Many developers see debugging as an essential feature within the software development process. The ability to stop a program at a given point and look into all internals can be very helpful to track down bugs and understand inner workings of libraries and data states. Debugging embedded targets can be a bit tricky: Typically one needs hardware debuggers, and the combination of IDE, debugger and probe needs to be configured, swapping out one target for another typically means reconfiguration and so on.
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The Internet of Things is coming and different cloud service providers are offering multiple tools for IoT applications. These tools simplify implementations of connecting sensors/devices, data storage and real time data visualisation. When we reap the benefits of these services, IoT applications become more efficient, traceable and controllable.
Today we will disassemble and reprogram an IoT unit that already exists on the market; a WLAN power outlet. This unit has an ESP8266 controller inside and in this post we'll show you how to add the alternative firmware, Tasmota.
On its GitHub page, Tasmota is defined as "an alternative firmware for ESP8266 based devices like iTead Sonoff with web, timers, 'Over The Air' (OTA) firmware updates and sensors support, allowing control under Serial, HTTP, MQTT and KNX, so as to be used on Smart Home Systems. Written for Arduino IDE and PlatformIO."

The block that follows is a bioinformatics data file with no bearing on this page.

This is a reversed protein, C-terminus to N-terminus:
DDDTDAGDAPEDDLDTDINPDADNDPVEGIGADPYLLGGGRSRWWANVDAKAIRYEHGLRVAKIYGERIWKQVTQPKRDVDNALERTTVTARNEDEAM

Welcome to the second part of our Microsoft Azure Cloud Services blogpost series!
At ThingForward, we keep examining different features of cloud services for different use cases of IoT applications. In the first part of our series, we started to use Microsoft Azure Cloud Services like IoT Hub. Now it’s time to test direct messaging and data storage on the cloud.
At ThingForward, we are combining Embedded Development and Cloud Services in order to increase the productivity of IoT applications. Controlling smart devices from the cloud is the key of accessibility and connectivity. Today we will be connecting our NodeMCU to the Microsoft's Cloud service called Azure.
By following this blogpost, you will be able to set up your device with any sensor you want, and you will be able to connect it to the Azure services on cloud. After that, several features of Azure will be tested.